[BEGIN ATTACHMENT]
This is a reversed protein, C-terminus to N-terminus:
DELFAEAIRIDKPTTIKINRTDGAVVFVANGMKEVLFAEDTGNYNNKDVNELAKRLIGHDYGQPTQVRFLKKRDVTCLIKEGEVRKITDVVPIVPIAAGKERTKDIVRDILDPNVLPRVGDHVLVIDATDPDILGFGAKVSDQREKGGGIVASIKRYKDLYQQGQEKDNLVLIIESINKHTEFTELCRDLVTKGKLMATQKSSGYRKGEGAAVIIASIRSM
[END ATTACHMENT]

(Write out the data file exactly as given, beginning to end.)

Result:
This is a reversed protein, C-terminus to N-terminus:
DELFAEAIRIDKPTTIKINRTDGAVVFVANGMKEVLFAEDTGNYNNKDVNELAKRLIGHDYGQPTQVRFLKKRDVTCLIKEGEVRKITDVVPIVPIAAGKERTKDIVRDILDPNVLPRVGDHVLVIDATDPDILGFGAKVSDQREKGGGIVASIKRYKDLYQQGQEKDNLVLIIESINKHTEFTELCRDLVTKGKLMATQKSSGYRKGEGAAVIIASIRSM